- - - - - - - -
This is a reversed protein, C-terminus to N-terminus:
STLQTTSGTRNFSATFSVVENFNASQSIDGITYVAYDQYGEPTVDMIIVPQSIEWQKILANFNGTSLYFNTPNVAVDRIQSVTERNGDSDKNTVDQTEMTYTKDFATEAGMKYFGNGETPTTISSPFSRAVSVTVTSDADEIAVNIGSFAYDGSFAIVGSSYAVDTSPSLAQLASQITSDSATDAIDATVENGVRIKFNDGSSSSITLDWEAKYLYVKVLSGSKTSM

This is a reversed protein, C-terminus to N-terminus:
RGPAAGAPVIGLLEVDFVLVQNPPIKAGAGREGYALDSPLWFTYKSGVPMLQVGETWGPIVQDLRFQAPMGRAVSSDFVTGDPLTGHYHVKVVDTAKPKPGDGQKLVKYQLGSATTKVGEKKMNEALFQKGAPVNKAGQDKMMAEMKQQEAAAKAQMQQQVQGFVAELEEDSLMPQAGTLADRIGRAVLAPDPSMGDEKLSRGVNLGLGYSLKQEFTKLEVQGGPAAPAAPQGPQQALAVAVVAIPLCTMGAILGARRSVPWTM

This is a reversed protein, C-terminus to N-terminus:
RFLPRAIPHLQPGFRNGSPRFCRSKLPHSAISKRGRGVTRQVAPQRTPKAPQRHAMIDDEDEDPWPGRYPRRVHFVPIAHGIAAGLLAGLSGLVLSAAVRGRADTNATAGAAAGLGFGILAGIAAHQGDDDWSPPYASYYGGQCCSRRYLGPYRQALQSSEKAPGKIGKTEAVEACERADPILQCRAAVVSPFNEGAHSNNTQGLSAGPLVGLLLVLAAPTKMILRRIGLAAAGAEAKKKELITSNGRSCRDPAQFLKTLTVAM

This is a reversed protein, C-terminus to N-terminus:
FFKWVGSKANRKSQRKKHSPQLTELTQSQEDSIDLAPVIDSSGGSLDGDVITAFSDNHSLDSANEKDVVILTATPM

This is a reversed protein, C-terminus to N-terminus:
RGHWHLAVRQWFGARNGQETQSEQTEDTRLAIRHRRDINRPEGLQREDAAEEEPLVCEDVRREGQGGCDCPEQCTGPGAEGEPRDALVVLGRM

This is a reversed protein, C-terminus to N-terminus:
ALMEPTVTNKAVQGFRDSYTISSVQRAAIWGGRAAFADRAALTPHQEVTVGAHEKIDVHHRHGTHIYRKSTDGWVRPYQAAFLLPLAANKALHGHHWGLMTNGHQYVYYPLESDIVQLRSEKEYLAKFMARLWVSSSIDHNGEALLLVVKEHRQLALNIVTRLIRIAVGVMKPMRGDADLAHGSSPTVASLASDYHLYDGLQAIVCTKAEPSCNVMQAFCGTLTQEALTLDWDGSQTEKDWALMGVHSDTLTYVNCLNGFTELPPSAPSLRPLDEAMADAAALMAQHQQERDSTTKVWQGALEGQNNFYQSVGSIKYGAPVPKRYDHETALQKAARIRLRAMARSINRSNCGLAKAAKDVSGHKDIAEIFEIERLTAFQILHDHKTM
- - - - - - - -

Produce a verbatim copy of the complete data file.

This is a reversed protein, C-terminus to N-terminus:
STLQTTSGTRNFSATFSVVENFNASQSIDGITYVAYDQYGEPTVDMIIVPQSIEWQKILANFNGTSLYFNTPNVAVDRIQSVTERNGDSDKNTVDQTEMTYTKDFATEAGMKYFGNGETPTTISSPFSRAVSVTVTSDADEIAVNIGSFAYDGSFAIVGSSYAVDTSPSLAQLASQITSDSATDAIDATVENGVRIKFNDGSSSSITLDWEAKYLYVKVLSGSKTSM

This is a reversed protein, C-terminus to N-terminus:
RGPAAGAPVIGLLEVDFVLVQNPPIKAGAGREGYALDSPLWFTYKSGVPMLQVGETWGPIVQDLRFQAPMGRAVSSDFVTGDPLTGHYHVKVVDTAKPKPGDGQKLVKYQLGSATTKVGEKKMNEALFQKGAPVNKAGQDKMMAEMKQQEAAAKAQMQQQVQGFVAELEEDSLMPQAGTLADRIGRAVLAPDPSMGDEKLSRGVNLGLGYSLKQEFTKLEVQGGPAAPAAPQGPQQALAVAVVAIPLCTMGAILGARRSVPWTM

This is a reversed protein, C-terminus to N-terminus:
RFLPRAIPHLQPGFRNGSPRFCRSKLPHSAISKRGRGVTRQVAPQRTPKAPQRHAMIDDEDEDPWPGRYPRRVHFVPIAHGIAAGLLAGLSGLVLSAAVRGRADTNATAGAAAGLGFGILAGIAAHQGDDDWSPPYASYYGGQCCSRRYLGPYRQALQSSEKAPGKIGKTEAVEACERADPILQCRAAVVSPFNEGAHSNNTQGLSAGPLVGLLLVLAAPTKMILRRIGLAAAGAEAKKKELITSNGRSCRDPAQFLKTLTVAM

This is a reversed protein, C-terminus to N-terminus:
FFKWVGSKANRKSQRKKHSPQLTELTQSQEDSIDLAPVIDSSGGSLDGDVITAFSDNHSLDSANEKDVVILTATPM

This is a reversed protein, C-terminus to N-terminus:
RGHWHLAVRQWFGARNGQETQSEQTEDTRLAIRHRRDINRPEGLQREDAAEEEPLVCEDVRREGQGGCDCPEQCTGPGAEGEPRDALVVLGRM

This is a reversed protein, C-terminus to N-terminus:
ALMEPTVTNKAVQGFRDSYTISSVQRAAIWGGRAAFADRAALTPHQEVTVGAHEKIDVHHRHGTHIYRKSTDGWVRPYQAAFLLPLAANKALHGHHWGLMTNGHQYVYYPLESDIVQLRSEKEYLAKFMARLWVSSSIDHNGEALLLVVKEHRQLALNIVTRLIRIAVGVMKPMRGDADLAHGSSPTVASLASDYHLYDGLQAIVCTKAEPSCNVMQAFCGTLTQEALTLDWDGSQTEKDWALMGVHSDTLTYVNCLNGFTELPPSAPSLRPLDEAMADAAALMAQHQQERDSTTKVWQGALEGQNNFYQSVGSIKYGAPVPKRYDHETALQKAARIRLRAMARSINRSNCGLAKAAKDVSGHKDIAEIFEIERLTAFQILHDHKTM